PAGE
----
My app keeps track of the state of about 1000 objects. Those objects are read from and written to a persistent store (serialized) in no particular order.

Right now the app uses the registry to store each object's state. This is nice because:

  • It is simple

  • It is very fast

  • Individual object's state can be read/written without needing to read some larger entity (like pulling out a snippet from a large XML file)

  • There is a decent editor (RegEdit) which allow easily manipulating individual items

Having said that, I'm wondering if there is a better way. SQLite seems like a possibility, but you don't have the same level of multiple-reader/multiple-writer that you get with the registry, and no simple way to edit existing entries.

Any better suggestions? A bunch of flat files?

  • Is it a server-side application or a desktop application? Sep 25 '08 at 21:17

If what you mean by 'multiple-reader/multiple-writer' is that you keep a lot of threads writing to the store concurrently, SQLite is threadsafe (you can have concurrent SELECTs and concurrent writes are handled transparently). See the [FAQ [1]] and grep for 'threadsafe'

[1]: http://www.sqlite.org/faq.html/ FAQ


If you do begin to experiment with SQLite, you should know that "out of the box" it might not seem as fast as you would like, but it can quickly be made to be much faster by applying some established optimization tips:

SQLite optimization

Depending on the size of the data and the amount of RAM available, one of the best performance gains will occur by setting sqlite to use an all-in-memory database rather than writing to disk.

For in-memory databases, pass NULL as the filename argument to sqlite3_open and make sure that TEMP_STORE is defined appropriately

On the other hand, if you tell sqlite to use the harddisk, then you will get a similar benefit to your current usage of RegEdit to manipulate the program's data "on the fly."

The way you could simulate your current RegEdit technique with sqlite would be to use the sqlite command-line tool to connect to the on-disk database. You can run UPDATE statements on the sql data from the command-line while your main program is running (and/or while it is paused in break mode).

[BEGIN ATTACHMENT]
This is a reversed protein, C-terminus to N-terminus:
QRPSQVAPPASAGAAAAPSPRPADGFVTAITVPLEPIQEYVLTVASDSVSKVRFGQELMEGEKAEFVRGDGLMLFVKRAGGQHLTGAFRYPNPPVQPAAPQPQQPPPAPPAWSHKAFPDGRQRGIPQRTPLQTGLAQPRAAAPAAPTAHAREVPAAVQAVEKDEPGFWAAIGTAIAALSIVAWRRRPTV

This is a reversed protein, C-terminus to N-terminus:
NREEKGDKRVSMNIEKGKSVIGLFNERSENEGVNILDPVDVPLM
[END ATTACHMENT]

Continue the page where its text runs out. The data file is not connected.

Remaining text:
I doubt any sane person would go this route these days, however some of what you describe could be done with Window's Structured/Compound Storage. I only mention this since you're asking about Windows - and this is/was an official Windows way to do this.

This is how DOC files were put together (but not the new DOCX format). From MSDN it'll appear really complicated, but I've used it, it isn't the worst API in Win32.

  • it is not simple
  • it is fast, I would guess it's faster then the registry.
  • Individual object's state can be read/written without needing to read some larger entity.
  • There is no decent editor, however there are some real basic stuff (VC++ 6.0 had the "DocFile Viewer" under Tools. (yeah, that's what that thing did) I found a few more online.
  • You get a file instead of registry keys.
  • You gain some old-school Windows developer geek-cred.

Other random thoughts: I think XML is the way to go (despite the random access issue). Heck, INI files may work. The registry gives you very fine grain security if you need it - people seem to forget this when the claim using files are better. An embedded DB seems like overkill if I'm understanding what you're doing.


Do you need to persist the objects on each change event or just in memory and store on shutdown? If so, just load them up and serialize them at the end, assuming your app runs for a long time (and you don't share that state with another program) then in memory is going to be a winner.

If you've got fixed size structures then you could consider just using a memory mapped file and allocate memory from that?


If the only thing you do is serialize/deserialize individual objects (no fancy queries), then use a btree database, for example Berkeley DB. It is very fast at storing and retrieving chunks of data by key (I assume your objects have some id that can be used as a key) and access by multiple processes is supported.

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